LONDON (Reuters) - Sovereign wealth funds have the potential to play an integral role in the transition to a low-carbon economy, but they have so far made little use of their financial muscle, the OECD Development Centre wrote in a report.
Sovereign funds have total assets valued at around $8.2 trillion (£6.6 trillion) and hold about 8% of all listed global equities.
But sovereign fund initiatives to address climate impact remain largely “aspirational” and only a minority systematically address climate risk in their portfolios, the Organisation for Economic Cooperation and Development (OECD) Development Centre said in the report.
Few funds have adopted climate-focused active ownership policies to reduce the carbon footprints of their portfolios, it said. Less than 1% of sovereign funds’ investments go to low–carbon solutions.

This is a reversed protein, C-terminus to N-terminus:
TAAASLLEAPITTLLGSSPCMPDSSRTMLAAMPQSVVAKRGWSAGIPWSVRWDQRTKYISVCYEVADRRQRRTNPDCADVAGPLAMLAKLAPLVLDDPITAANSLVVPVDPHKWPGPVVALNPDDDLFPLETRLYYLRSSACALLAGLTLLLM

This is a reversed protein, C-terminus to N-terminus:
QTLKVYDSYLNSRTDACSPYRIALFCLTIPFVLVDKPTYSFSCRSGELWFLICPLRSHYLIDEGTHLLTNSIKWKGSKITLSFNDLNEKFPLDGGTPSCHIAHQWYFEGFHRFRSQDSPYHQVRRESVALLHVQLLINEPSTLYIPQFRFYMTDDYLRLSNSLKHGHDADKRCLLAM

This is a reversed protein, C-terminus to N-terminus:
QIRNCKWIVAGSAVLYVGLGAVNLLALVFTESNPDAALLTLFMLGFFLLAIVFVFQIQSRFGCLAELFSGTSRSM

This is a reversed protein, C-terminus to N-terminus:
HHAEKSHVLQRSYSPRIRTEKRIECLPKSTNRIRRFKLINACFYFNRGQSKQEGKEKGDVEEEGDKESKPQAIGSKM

The centre noted that as sovereign funds receive their mandates from their governments, they were unlikely to take climate-related action on their own, unless they were provided with the finances to meet the associated costs.
It suggested that sovereign funds engage on climate-related issues with their portfolio companies, either directly or through their asset managers. Funds should select and monitor asset managers based on their climate-related performance, it said, while stronger sovereign funds should invest directly in low-carbon infrastructure.
Strategic investment funds may be better placed to play an important role in the low-carbon transition as they had “double bottom line” objectives of financial returns combined with the achievement of policy goals, it said.
Sovereign funds could benefit from collaborating more closely with those strategic funds that already had many of the skills required for playing an important role in climate finance, as well as with pension funds that have built the capacity for direct infrastructure investment, the OECD added.
Reporting by Tom Arnold; Editing by Hugh Lawson